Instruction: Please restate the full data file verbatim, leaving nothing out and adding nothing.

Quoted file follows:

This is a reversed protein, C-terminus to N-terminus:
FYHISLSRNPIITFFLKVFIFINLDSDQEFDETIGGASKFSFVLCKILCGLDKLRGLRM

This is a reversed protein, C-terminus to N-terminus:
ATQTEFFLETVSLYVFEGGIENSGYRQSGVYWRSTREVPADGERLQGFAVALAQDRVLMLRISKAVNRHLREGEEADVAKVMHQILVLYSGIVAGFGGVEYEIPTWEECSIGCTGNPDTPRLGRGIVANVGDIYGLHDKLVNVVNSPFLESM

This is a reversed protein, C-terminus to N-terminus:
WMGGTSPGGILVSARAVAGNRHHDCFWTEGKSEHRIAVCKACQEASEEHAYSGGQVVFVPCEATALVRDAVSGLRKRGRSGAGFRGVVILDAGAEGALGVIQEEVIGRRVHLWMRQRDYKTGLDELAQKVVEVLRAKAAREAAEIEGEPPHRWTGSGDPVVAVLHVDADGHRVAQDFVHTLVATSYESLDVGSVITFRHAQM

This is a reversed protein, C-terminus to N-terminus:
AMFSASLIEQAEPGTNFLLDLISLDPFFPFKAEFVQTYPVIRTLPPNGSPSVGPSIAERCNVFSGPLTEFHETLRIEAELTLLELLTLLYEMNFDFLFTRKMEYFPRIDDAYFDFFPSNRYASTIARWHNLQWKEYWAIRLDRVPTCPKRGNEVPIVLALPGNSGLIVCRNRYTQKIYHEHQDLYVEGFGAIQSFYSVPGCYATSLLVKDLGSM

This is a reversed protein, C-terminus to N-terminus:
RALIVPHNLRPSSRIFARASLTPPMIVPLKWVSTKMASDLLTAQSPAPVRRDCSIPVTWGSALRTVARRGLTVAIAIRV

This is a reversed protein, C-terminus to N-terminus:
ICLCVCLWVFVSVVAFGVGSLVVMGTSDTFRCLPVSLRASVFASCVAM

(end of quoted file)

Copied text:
This is a reversed protein, C-terminus to N-terminus:
FYHISLSRNPIITFFLKVFIFINLDSDQEFDETIGGASKFSFVLCKILCGLDKLRGLRM

This is a reversed protein, C-terminus to N-terminus:
ATQTEFFLETVSLYVFEGGIENSGYRQSGVYWRSTREVPADGERLQGFAVALAQDRVLMLRISKAVNRHLREGEEADVAKVMHQILVLYSGIVAGFGGVEYEIPTWEECSIGCTGNPDTPRLGRGIVANVGDIYGLHDKLVNVVNSPFLESM

This is a reversed protein, C-terminus to N-terminus:
WMGGTSPGGILVSARAVAGNRHHDCFWTEGKSEHRIAVCKACQEASEEHAYSGGQVVFVPCEATALVRDAVSGLRKRGRSGAGFRGVVILDAGAEGALGVIQEEVIGRRVHLWMRQRDYKTGLDELAQKVVEVLRAKAAREAAEIEGEPPHRWTGSGDPVVAVLHVDADGHRVAQDFVHTLVATSYESLDVGSVITFRHAQM

This is a reversed protein, C-terminus to N-terminus:
AMFSASLIEQAEPGTNFLLDLISLDPFFPFKAEFVQTYPVIRTLPPNGSPSVGPSIAERCNVFSGPLTEFHETLRIEAELTLLELLTLLYEMNFDFLFTRKMEYFPRIDDAYFDFFPSNRYASTIARWHNLQWKEYWAIRLDRVPTCPKRGNEVPIVLALPGNSGLIVCRNRYTQKIYHEHQDLYVEGFGAIQSFYSVPGCYATSLLVKDLGSM

This is a reversed protein, C-terminus to N-terminus:
RALIVPHNLRPSSRIFARASLTPPMIVPLKWVSTKMASDLLTAQSPAPVRRDCSIPVTWGSALRTVARRGLTVAIAIRV

This is a reversed protein, C-terminus to N-terminus:
ICLCVCLWVFVSVVAFGVGSLVVMGTSDTFRCLPVSLRASVFASCVAM